Thursday, 14 May 2015

Bleeding Hearts

One of the most delightful woodlands plants for spring, bleeding hearts have now been divided into two groups, the low-growing dicentra and the taller and bolder lamprocapnos.
Lamprocapnos spectabilis Valentine



The rather sad sounding name comes from the flower shape that resembles a broken heart with a tear drop at the bottom.
Lamprocapnos spectabilis alba


Lamprocapnos produce long arching stems that the flowers dangle from in a row. The emerging leaves in spring are a lovely red or purple, then age to pale or dark green, or yellow depending on the variety. Lamprocapnos Gold Heart has bright yellow leaves that contrast spectacularly with its cerise pink flowers.
Lamprocapnos spectabilis Gold Heart


Dicentra are low growing with daintier leaves and tangled sprays of flowers.
Dicentra Stuart Boothman

Dicentra Cox's Dark Red



Dicentra Bacchanal has created a large spread under our Magnolia Leonard Messel and always attracts admiration. In its partly shaded position it can flower for several months.
Dicentra Bacchanal





Also of interest in the garden at the moment - Dodecatheon (shooting stars) have heavily reflexed petals that give them an out-of-this-world appearance. A member of the primula family they like sun or part shade and moist soil.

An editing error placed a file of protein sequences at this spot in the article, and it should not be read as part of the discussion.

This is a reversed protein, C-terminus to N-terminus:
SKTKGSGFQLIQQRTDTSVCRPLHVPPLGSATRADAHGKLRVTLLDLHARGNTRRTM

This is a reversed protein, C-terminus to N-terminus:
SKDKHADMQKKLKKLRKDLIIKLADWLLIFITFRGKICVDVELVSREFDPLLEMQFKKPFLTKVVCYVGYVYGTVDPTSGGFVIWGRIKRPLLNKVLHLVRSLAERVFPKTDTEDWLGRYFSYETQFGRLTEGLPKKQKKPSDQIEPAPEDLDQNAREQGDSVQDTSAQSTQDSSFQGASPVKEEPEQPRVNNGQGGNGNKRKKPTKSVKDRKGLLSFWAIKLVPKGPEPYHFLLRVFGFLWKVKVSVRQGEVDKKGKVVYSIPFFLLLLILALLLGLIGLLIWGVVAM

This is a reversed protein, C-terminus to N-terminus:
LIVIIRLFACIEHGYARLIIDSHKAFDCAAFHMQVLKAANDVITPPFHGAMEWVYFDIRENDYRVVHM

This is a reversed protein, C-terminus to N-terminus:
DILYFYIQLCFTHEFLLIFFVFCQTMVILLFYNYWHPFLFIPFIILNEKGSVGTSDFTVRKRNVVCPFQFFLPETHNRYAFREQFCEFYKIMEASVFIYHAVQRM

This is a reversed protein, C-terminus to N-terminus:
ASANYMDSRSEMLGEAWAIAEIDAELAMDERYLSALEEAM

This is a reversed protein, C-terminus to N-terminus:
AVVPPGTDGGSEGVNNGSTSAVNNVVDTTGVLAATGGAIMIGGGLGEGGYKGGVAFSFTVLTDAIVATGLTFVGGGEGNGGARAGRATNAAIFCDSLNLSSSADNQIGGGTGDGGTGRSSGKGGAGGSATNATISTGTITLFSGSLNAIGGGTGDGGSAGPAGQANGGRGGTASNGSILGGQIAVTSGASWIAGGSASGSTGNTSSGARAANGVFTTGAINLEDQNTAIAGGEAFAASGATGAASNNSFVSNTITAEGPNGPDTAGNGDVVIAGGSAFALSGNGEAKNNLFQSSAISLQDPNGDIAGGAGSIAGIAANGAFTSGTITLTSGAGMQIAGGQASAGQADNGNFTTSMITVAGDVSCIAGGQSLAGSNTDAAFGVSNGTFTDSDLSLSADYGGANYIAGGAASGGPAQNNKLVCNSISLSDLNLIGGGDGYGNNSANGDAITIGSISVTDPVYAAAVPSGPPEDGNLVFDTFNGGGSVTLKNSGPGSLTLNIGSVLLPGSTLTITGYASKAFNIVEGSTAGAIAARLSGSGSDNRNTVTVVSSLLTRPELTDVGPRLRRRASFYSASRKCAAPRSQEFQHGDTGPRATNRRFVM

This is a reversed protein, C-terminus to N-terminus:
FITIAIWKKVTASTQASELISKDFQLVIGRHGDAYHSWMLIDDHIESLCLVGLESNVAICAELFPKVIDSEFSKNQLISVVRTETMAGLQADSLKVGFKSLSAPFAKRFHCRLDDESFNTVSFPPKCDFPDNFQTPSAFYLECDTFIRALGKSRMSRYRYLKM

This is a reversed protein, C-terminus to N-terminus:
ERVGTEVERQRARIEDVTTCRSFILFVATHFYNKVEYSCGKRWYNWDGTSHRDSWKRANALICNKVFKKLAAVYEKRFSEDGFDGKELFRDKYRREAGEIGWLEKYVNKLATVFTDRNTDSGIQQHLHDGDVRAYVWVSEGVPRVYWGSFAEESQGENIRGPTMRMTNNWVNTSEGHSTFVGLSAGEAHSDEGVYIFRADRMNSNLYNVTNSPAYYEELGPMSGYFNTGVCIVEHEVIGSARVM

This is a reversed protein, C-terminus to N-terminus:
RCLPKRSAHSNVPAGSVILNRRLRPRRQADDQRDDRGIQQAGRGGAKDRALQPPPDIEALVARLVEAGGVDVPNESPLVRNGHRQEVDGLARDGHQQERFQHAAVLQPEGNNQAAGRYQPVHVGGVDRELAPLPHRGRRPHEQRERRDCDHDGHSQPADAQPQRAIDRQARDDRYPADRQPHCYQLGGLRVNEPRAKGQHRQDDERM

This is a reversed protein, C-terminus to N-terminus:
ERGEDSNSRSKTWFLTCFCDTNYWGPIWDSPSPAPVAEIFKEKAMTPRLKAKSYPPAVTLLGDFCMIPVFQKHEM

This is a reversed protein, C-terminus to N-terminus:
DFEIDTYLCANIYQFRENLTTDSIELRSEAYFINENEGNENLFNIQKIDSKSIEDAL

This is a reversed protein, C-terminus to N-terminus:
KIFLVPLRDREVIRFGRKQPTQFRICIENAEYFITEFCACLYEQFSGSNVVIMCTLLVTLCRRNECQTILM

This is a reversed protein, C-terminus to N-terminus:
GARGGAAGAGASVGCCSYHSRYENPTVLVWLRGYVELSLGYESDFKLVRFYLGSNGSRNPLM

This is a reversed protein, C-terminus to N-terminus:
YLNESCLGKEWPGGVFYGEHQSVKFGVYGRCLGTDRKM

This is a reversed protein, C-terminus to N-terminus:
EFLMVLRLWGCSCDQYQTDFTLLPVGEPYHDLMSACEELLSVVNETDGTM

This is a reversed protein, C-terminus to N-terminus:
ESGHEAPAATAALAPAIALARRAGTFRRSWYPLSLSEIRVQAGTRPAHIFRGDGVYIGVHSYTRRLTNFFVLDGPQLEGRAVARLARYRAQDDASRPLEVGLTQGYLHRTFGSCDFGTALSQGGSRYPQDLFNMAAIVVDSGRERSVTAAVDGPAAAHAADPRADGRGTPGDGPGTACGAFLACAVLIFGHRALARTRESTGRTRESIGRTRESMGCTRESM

Dodecatheon

Our current to-do list

1. Preparing for our NGS open garden - we have finished the final planting and rearranging, but weeding, primping and clipping of the grass edges still needs to be done before we let the public in on Sunday 17th. We hope you can make it too!

2. Sowing the second round of vegetable seeds - we sow two pots each of carrot, parsnip and beetroot about three weeks apart and this gives us a plentiful supply in autumn and winter. I need to trim some bamboo first, so that I can use it to create a protective dome over the pots to deter birds.

3. Dealing with pests

Red lily beetle - we are now being very vigilant to spot red lily beetle before they start to breed. If they see you coming they fall to the ground on their backs and become very hard to spot. Try approaching slowly without casting a shadow and hold a pot or box underneath and tap them into it.

Green and black fly - we seem to have huge amounts of this pest at the moment, and for the first time we have found them on potted acers (the chickens led me to this discovery because they were jumping up to strip off the bug-infested leaves). We have ordered adult ladybirds and larvae which will enjoy snacking on the bugs. It's quite a slow process encouraging them out of their box onto the plants, but we do this every year for the roses and it works very well.

Vine weevil - in spring and late summer we dose all the pots and any newly planted areas of the garden with nematodes that target vine weevil larvae, and they seem to do the job. After losing an expensive and lovely potted peach tree to vine weevil, we now consider this to be essential garden maintenance.